So the key now is whether it is possible to relentlessly lie. As already shown, to use language is to accept its truth and meaningfulness, and the very fact that we are discussing whether this Liar Paradox is a viable or true language statement shows how impossible it is to escape this. But now we are seeing whether Falseness can exist relativistically, to dwell cohesively at some more minor level within the necessarily admitted greater truth of Truth. Someone can of course within a trivial range lie with everything he says, from what he had for breakfast to who won a football match, what age he is, etc. Such a life of relentless lying could happen. But that's not the issue. Is this unbroken lying possible as an entire system when pushed to its intellectual limits? In a theological sense, could a Satan console himself with the truth of his defiance of Truth, even while reluctantly accepting God's existence and primacy?

Well and perhaps surprisingly, the line itself "Everything I say is false" reveals the impossibility of the coherence of this edifice of falseness. Lying reaches its own limits, trips itself up, as if I am lying with this very statement, then this implies that not everything I say can be false. So falseness as a system collapses in on itself, and has no consolation.

Friday, 23 May 2014


There was a man walking along under the strain of a quite large rock he had strapped to his back. "But where is he going with it?" "He isn't going anywhere with it. He's just going. Though if you asked him where does he think he's going with it, he might tell you he's going somewhere great with his rock, even if he says it grimly, maybe even with anger. Then again he mightn't even be aware of the rock, might look at you like you're a madman, and on he goes."

Friday, 9 May 2014

Epimenides Paradox

On the continued theme of the paradox, I saw mentioned last night in a television programme on mathematics the alleged paradox "This statement cannot be proved." And this apparently a tangent of what is called the Epimenides Paradox, which seems to go in something like its pure form:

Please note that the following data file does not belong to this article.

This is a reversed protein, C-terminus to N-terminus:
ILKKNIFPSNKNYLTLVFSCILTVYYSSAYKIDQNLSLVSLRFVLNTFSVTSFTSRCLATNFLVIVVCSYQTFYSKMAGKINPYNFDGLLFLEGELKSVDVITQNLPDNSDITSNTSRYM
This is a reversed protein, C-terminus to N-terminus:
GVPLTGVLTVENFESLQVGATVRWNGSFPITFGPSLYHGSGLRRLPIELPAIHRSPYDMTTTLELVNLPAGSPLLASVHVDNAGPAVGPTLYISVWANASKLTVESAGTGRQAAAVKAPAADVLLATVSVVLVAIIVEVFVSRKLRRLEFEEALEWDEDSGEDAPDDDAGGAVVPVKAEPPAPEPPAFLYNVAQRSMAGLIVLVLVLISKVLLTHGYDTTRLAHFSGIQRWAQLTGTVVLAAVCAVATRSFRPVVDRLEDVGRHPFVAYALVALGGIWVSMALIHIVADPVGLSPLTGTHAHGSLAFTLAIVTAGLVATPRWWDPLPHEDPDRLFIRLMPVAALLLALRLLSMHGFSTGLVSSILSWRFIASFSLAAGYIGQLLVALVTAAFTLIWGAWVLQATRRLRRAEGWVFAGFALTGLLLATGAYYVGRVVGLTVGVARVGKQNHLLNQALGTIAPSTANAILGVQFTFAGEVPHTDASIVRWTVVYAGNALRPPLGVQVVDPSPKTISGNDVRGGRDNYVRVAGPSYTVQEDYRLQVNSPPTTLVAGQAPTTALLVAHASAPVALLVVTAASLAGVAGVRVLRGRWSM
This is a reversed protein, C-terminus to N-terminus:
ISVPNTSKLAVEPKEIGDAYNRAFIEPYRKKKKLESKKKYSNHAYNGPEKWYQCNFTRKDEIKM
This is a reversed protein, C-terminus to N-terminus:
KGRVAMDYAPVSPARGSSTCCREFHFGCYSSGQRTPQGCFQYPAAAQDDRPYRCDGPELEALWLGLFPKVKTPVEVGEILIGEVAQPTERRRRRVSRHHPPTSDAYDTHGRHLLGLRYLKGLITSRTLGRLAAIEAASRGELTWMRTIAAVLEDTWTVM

This statement is false.

So do we have here what Borges described as a crack in the architecture of reason where we see that the world is false? The supposed logic going, "Well, if it is true that it is false, then it is true. Which means it is false. Which means it is true." And so on. A unsolvable paradox. Logic has been breached. We are free!

The vital essence of language in the form of reason, rather than say poetry, is that at every level what one says is reasonable - makes sense. And here, as should be immediately obvious, is where this paradox gets in trouble. "This statement is false." What statement? There is no statement here, simply the referring to one which does not appear. The sentence, without the accompanying statement, is linguistically meaningless. And so it is of course meaningless to describe a non-existent statement as true or false.

"My dog is black" is a statement which may be true or false, depending on the colour and existence of my dog, and in this correct understanding of what a statement is, no paradoxes occur. The statement exists- refers to something. "This statement" is not however a statement, and so the supposed paradox is simply resting on a foundation of gibberish. And so, alas, no paradox.
Identically - "This statement can't be proved." What statement?

Even if, and here I am giving far more respect and time to this nonsense than it merits, "This statement is false" wasn't meaningless and actually made some kind of sense, the moment it is false it makes no more sense to apply logic to it. It is illogical to treat illogical statements as logical- you don't build and form deductions from a foundation of "Two plus two equals five." Logic doesn't apply. You don't apply rational conclusions to irrational statements. That is simply, and literally, insanity: take meaningless nonsense and run with it. Logic applies to the logical implications of true statements, not false ones.

So summing up, "This statement is false" is linguistic nonsense as it isn't a statement, but in any case a logical train should not follow illogical statements.

As written in a separate post, "Just because words combined may make what appears a proper sentence doesn't mean the structure is a legitimate one, i.e. language isn't simply a matter of structure but of course meaning also, and here the meaning is absent."

A follow-up on the Liar Paradox here.